• karni | January 17, 2012 3:56 PM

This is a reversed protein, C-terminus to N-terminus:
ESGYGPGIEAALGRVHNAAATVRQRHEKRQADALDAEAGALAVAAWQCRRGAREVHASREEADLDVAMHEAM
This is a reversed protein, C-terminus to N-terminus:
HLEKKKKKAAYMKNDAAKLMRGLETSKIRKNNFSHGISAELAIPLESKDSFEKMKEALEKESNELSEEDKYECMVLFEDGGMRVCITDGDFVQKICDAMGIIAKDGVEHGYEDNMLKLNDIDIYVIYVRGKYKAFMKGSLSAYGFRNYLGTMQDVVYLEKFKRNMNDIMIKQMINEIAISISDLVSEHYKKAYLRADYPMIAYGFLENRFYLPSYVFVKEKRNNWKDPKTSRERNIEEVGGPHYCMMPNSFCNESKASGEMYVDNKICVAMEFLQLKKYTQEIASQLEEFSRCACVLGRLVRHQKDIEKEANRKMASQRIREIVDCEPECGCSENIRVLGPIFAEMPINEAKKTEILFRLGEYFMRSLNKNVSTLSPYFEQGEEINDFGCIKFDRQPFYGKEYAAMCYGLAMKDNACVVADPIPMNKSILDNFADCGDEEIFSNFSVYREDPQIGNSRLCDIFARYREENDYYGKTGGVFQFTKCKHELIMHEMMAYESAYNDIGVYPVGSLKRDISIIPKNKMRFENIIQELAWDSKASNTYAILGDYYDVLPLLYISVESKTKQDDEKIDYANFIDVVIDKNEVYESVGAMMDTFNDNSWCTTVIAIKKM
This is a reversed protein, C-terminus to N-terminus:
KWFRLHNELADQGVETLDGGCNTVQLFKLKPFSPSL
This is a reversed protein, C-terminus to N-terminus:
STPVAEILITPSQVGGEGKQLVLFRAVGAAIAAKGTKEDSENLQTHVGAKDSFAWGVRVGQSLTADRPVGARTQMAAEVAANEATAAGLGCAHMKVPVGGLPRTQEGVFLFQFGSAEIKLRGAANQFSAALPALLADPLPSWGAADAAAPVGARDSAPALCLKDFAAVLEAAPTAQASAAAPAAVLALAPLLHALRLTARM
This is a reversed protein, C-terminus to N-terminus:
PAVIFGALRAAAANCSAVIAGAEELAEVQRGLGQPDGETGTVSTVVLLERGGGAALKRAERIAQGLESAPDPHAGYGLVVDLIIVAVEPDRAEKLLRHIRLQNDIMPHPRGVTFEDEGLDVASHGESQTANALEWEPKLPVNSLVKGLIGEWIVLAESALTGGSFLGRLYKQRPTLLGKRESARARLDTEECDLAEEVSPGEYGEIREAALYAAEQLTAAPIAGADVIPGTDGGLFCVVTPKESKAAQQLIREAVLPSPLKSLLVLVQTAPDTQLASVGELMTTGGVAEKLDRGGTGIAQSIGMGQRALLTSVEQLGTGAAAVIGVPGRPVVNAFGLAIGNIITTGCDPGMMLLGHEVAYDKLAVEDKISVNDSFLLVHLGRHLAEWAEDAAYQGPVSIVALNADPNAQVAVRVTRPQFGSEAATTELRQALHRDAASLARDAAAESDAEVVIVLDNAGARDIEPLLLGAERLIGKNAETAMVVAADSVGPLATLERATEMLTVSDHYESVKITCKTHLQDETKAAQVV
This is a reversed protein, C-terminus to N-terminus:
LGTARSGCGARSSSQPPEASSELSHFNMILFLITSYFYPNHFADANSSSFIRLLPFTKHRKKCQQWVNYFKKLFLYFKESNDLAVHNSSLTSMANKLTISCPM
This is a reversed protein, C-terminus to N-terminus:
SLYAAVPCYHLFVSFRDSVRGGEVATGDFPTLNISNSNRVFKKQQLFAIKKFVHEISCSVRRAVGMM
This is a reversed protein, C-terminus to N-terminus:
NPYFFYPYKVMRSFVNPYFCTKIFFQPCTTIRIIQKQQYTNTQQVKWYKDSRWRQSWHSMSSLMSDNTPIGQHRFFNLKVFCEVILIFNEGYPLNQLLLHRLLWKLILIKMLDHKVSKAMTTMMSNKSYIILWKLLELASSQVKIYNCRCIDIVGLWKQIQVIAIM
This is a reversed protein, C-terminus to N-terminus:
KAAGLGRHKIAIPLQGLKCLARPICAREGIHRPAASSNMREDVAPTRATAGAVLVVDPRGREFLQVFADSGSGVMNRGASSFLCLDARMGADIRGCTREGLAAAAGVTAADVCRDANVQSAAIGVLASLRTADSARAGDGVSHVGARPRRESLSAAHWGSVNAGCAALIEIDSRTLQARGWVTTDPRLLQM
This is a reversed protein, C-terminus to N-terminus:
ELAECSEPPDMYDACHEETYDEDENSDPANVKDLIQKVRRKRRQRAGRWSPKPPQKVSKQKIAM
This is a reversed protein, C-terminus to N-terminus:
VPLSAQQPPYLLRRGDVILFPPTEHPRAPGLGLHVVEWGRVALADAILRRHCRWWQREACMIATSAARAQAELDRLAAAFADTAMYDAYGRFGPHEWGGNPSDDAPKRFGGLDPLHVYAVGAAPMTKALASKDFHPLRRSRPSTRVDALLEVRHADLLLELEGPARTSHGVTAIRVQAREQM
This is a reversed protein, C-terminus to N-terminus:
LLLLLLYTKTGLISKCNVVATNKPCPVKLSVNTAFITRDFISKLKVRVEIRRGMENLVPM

@BobMorton, a fair question, but isn't that what Netflix/VOD is for? Don't expect Hollywood to change (too much), because studios are owned by large corporations that are responsible for keeping scores of people employed, and making money for their shareholders. The only way they can exist, is by making films that most people can't make, and by attracting the most people possible to see them, so they can keep making more films, keep people employed, and keep paying dividends. Moreover, the theaters won't take more than a few small films per year, because if they do, far fewer people will go to the movies and they will all go out of business. Their bottom line will always be more important than your desire to see small personal films, and there is nothing wrong with needing to stay in business--it's simply a function of economics. So by making small films, Lucas and Coppola are clearly going to be looking at alternate distribution opportunities. Unfortunately, you're not going to see too many of those small personal films in American theaters, though. Nothing is going to change that, but still, studios and theaters are going to take a bath in the next 5 years as more and more people stay home to watch whatever they want instead of the 10 films offered at a time at a theater.